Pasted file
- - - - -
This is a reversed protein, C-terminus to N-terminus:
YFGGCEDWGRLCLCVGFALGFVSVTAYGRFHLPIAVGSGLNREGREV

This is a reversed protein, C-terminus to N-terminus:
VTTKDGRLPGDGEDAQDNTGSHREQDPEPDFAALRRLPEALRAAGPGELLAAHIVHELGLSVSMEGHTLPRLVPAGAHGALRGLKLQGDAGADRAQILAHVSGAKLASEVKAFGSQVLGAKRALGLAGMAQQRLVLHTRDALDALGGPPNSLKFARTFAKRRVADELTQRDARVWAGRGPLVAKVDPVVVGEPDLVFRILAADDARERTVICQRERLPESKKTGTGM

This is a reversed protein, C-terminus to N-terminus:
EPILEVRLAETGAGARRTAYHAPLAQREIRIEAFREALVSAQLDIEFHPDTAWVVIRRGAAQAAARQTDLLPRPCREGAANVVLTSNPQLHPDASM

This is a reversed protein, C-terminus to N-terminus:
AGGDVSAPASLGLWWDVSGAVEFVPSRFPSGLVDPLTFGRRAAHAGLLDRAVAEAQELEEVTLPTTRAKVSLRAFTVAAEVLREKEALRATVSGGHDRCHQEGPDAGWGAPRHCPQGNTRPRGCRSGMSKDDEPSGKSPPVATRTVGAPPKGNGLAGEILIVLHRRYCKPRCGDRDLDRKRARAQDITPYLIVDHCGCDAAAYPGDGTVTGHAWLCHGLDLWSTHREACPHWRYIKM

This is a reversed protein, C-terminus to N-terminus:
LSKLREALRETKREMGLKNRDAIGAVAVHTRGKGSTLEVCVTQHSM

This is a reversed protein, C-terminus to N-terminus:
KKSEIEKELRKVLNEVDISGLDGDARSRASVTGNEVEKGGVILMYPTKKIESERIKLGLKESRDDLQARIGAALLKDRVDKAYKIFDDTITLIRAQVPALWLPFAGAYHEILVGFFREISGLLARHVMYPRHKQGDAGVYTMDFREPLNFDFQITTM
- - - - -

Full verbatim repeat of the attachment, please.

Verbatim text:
This is a reversed protein, C-terminus to N-terminus:
YFGGCEDWGRLCLCVGFALGFVSVTAYGRFHLPIAVGSGLNREGREV

This is a reversed protein, C-terminus to N-terminus:
VTTKDGRLPGDGEDAQDNTGSHREQDPEPDFAALRRLPEALRAAGPGELLAAHIVHELGLSVSMEGHTLPRLVPAGAHGALRGLKLQGDAGADRAQILAHVSGAKLASEVKAFGSQVLGAKRALGLAGMAQQRLVLHTRDALDALGGPPNSLKFARTFAKRRVADELTQRDARVWAGRGPLVAKVDPVVVGEPDLVFRILAADDARERTVICQRERLPESKKTGTGM

This is a reversed protein, C-terminus to N-terminus:
EPILEVRLAETGAGARRTAYHAPLAQREIRIEAFREALVSAQLDIEFHPDTAWVVIRRGAAQAAARQTDLLPRPCREGAANVVLTSNPQLHPDASM

This is a reversed protein, C-terminus to N-terminus:
AGGDVSAPASLGLWWDVSGAVEFVPSRFPSGLVDPLTFGRRAAHAGLLDRAVAEAQELEEVTLPTTRAKVSLRAFTVAAEVLREKEALRATVSGGHDRCHQEGPDAGWGAPRHCPQGNTRPRGCRSGMSKDDEPSGKSPPVATRTVGAPPKGNGLAGEILIVLHRRYCKPRCGDRDLDRKRARAQDITPYLIVDHCGCDAAAYPGDGTVTGHAWLCHGLDLWSTHREACPHWRYIKM

This is a reversed protein, C-terminus to N-terminus:
LSKLREALRETKREMGLKNRDAIGAVAVHTRGKGSTLEVCVTQHSM

This is a reversed protein, C-terminus to N-terminus:
KKSEIEKELRKVLNEVDISGLDGDARSRASVTGNEVEKGGVILMYPTKKIESERIKLGLKESRDDLQARIGAALLKDRVDKAYKIFDDTITLIRAQVPALWLPFAGAYHEILVGFFREISGLLARHVMYPRHKQGDAGVYTMDFREPLNFDFQITTM